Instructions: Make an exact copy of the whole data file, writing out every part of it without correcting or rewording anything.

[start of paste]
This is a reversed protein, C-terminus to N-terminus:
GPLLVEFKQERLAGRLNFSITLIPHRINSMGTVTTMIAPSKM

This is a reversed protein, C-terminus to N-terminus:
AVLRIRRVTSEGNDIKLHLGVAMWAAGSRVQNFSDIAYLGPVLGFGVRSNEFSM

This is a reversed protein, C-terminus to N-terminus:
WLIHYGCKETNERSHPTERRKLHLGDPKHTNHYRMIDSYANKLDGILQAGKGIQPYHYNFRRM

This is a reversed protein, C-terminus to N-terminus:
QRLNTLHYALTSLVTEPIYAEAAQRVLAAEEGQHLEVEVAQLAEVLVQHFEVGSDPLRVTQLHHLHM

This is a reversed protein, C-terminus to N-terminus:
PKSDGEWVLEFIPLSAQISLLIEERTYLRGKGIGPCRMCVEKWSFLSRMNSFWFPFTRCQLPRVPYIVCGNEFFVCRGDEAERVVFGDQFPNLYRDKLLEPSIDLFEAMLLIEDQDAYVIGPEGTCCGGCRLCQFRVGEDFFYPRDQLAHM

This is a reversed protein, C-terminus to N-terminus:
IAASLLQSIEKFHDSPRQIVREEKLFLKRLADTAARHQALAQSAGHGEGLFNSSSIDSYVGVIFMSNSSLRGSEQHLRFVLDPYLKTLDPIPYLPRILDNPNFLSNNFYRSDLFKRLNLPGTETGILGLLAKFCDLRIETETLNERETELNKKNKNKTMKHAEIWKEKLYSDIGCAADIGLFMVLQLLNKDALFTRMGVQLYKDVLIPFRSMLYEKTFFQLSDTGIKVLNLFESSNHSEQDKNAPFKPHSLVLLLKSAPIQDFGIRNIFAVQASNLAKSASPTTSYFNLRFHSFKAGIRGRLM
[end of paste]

This is a reversed protein, C-terminus to N-terminus:
GPLLVEFKQERLAGRLNFSITLIPHRINSMGTVTTMIAPSKM

This is a reversed protein, C-terminus to N-terminus:
AVLRIRRVTSEGNDIKLHLGVAMWAAGSRVQNFSDIAYLGPVLGFGVRSNEFSM

This is a reversed protein, C-terminus to N-terminus:
WLIHYGCKETNERSHPTERRKLHLGDPKHTNHYRMIDSYANKLDGILQAGKGIQPYHYNFRRM

This is a reversed protein, C-terminus to N-terminus:
QRLNTLHYALTSLVTEPIYAEAAQRVLAAEEGQHLEVEVAQLAEVLVQHFEVGSDPLRVTQLHHLHM

This is a reversed protein, C-terminus to N-terminus:
PKSDGEWVLEFIPLSAQISLLIEERTYLRGKGIGPCRMCVEKWSFLSRMNSFWFPFTRCQLPRVPYIVCGNEFFVCRGDEAERVVFGDQFPNLYRDKLLEPSIDLFEAMLLIEDQDAYVIGPEGTCCGGCRLCQFRVGEDFFYPRDQLAHM

This is a reversed protein, C-terminus to N-terminus:
IAASLLQSIEKFHDSPRQIVREEKLFLKRLADTAARHQALAQSAGHGEGLFNSSSIDSYVGVIFMSNSSLRGSEQHLRFVLDPYLKTLDPIPYLPRILDNPNFLSNNFYRSDLFKRLNLPGTETGILGLLAKFCDLRIETETLNERETELNKKNKNKTMKHAEIWKEKLYSDIGCAADIGLFMVLQLLNKDALFTRMGVQLYKDVLIPFRSMLYEKTFFQLSDTGIKVLNLFESSNHSEQDKNAPFKPHSLVLLLKSAPIQDFGIRNIFAVQASNLAKSASPTTSYFNLRFHSFKAGIRGRLM